NASHVILLE, Tenn. (WKRN) — Governor Bill Lee wants to change how Tennessee schools are funded. Last week Lee announced a review of the basic education formula ahead of the next legislative session.

Tennessee’s current school funding framework, the Basic Education Program, commonly known as BEP, has not been updated in more than 30 years. Now some education leaders are calling on the Lee administration to be more transparent.

According to the National Education Association, Tennessee ranks near the bottom in education funding. The BEP could see major changes if Governor Lee gets his way.

“What we have to remember is, it doesn’t matter how you carve up the money, how you plan to spend the money if the amount of money is insufficient,” Beth Brown, President of Tennessee Education Association said. “Quite frankly, that’s what we have in the state of Tennessee. We are 46th in the nation in what we invest in students.”

Gov. Lee‘s newest education funding push comes as his previous school voucher attempt is held up in court on the grounds of constitutionality.

Teacher advocates said any attempt to remake voucher programs will be met with resistance.

“Research shows that two out of three Tennesseans do not support school vouchers, and so attempts to continue to push that program will not be popular,” Brown said.

She added as lawmakers prepare to revisit school funding formulas students should be top of mind.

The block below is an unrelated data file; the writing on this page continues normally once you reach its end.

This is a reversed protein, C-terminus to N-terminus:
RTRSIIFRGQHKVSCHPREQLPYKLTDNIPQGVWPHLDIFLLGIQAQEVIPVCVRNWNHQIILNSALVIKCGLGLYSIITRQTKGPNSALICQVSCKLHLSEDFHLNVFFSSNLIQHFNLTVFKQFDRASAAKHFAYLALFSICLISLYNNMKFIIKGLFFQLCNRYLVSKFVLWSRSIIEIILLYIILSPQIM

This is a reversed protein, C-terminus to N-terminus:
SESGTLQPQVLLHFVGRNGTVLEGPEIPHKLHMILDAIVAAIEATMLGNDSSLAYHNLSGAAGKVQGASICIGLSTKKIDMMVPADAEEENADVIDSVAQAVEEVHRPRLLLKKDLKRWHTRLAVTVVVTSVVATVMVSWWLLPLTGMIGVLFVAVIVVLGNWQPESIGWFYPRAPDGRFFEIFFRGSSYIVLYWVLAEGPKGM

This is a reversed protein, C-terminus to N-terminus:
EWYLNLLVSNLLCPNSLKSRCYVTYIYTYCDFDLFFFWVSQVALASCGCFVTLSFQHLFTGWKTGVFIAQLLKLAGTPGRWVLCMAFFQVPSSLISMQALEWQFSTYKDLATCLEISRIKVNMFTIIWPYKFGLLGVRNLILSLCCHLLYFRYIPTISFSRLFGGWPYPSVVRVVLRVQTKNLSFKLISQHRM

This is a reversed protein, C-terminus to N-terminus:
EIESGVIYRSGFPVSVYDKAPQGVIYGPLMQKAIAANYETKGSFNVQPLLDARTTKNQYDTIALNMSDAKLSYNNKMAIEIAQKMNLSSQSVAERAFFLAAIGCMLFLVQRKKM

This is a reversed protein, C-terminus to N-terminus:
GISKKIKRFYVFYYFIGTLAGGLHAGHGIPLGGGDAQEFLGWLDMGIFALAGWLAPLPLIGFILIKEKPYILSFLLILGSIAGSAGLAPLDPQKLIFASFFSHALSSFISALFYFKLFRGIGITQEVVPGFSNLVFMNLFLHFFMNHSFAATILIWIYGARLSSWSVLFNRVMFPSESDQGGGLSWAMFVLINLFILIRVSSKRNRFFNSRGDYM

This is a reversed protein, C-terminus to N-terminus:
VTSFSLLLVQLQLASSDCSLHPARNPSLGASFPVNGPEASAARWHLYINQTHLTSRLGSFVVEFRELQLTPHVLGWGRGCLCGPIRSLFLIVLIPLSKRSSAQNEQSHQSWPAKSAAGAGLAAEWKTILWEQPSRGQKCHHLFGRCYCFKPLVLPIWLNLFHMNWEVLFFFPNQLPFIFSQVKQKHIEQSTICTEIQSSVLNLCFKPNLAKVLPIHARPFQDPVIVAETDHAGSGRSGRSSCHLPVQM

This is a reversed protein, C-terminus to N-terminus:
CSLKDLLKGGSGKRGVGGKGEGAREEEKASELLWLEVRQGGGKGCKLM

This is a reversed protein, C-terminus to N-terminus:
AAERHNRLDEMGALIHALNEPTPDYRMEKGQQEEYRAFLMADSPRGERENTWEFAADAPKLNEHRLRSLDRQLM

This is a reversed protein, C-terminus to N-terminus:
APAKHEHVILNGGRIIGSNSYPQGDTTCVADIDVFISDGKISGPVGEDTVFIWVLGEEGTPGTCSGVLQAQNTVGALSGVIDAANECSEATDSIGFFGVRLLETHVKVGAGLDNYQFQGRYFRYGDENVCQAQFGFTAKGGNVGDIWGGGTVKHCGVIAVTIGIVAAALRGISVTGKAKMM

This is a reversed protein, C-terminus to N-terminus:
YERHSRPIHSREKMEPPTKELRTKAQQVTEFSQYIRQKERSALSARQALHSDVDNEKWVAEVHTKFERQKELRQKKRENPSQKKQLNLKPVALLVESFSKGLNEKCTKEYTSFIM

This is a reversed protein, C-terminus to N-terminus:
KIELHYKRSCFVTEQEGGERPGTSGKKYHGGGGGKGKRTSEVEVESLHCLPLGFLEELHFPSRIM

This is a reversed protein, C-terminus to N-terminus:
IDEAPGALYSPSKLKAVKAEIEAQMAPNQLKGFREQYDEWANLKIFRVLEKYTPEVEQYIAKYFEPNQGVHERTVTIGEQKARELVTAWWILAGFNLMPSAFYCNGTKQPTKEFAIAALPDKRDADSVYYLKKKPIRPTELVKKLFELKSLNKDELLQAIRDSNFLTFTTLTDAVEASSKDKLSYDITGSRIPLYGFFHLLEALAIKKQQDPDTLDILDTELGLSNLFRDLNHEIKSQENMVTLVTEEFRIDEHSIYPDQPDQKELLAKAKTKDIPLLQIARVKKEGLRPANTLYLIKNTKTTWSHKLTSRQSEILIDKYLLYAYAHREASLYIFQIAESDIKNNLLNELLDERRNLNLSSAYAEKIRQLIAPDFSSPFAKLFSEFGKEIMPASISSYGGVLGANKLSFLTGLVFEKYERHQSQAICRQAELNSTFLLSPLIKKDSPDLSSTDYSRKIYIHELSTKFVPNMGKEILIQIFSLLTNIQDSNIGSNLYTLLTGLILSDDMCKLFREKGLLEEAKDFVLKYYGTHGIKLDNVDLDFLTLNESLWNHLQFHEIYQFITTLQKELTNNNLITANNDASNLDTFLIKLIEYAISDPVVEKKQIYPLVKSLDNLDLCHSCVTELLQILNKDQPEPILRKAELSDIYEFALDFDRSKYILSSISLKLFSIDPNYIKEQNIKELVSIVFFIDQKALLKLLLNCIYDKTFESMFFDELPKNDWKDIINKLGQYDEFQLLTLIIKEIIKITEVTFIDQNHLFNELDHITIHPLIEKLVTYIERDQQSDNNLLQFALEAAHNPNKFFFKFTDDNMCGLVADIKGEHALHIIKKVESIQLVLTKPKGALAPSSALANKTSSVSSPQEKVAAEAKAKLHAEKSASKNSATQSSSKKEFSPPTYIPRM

“Our top-line priority has to be making sure that every single student in the state of Tennessee has access to a high-quality public education,” Brown said.

Tennessee spends $5.6 billion dollars on K-12 education a year and TEA is calling for more.

“Just reformulating how we’re spending our money is not going to make that happen.” Brown continued, “We have to get serious about proper investment and getting Tennessee out together the bottom five.”

Governor Lee and Education Commissioner Penny Schwinn have not delivered specifics on how they want to change the formula.

“This cannot be rushed,” Brown said. “We’re halfway through October. We’re very soon going to be in the holiday season and then the General Assembly will come into session in January. If we want to do it and do it right, we cannot rush the process.”

The state announced 18 committee chairs that will explore how to change the education formula.

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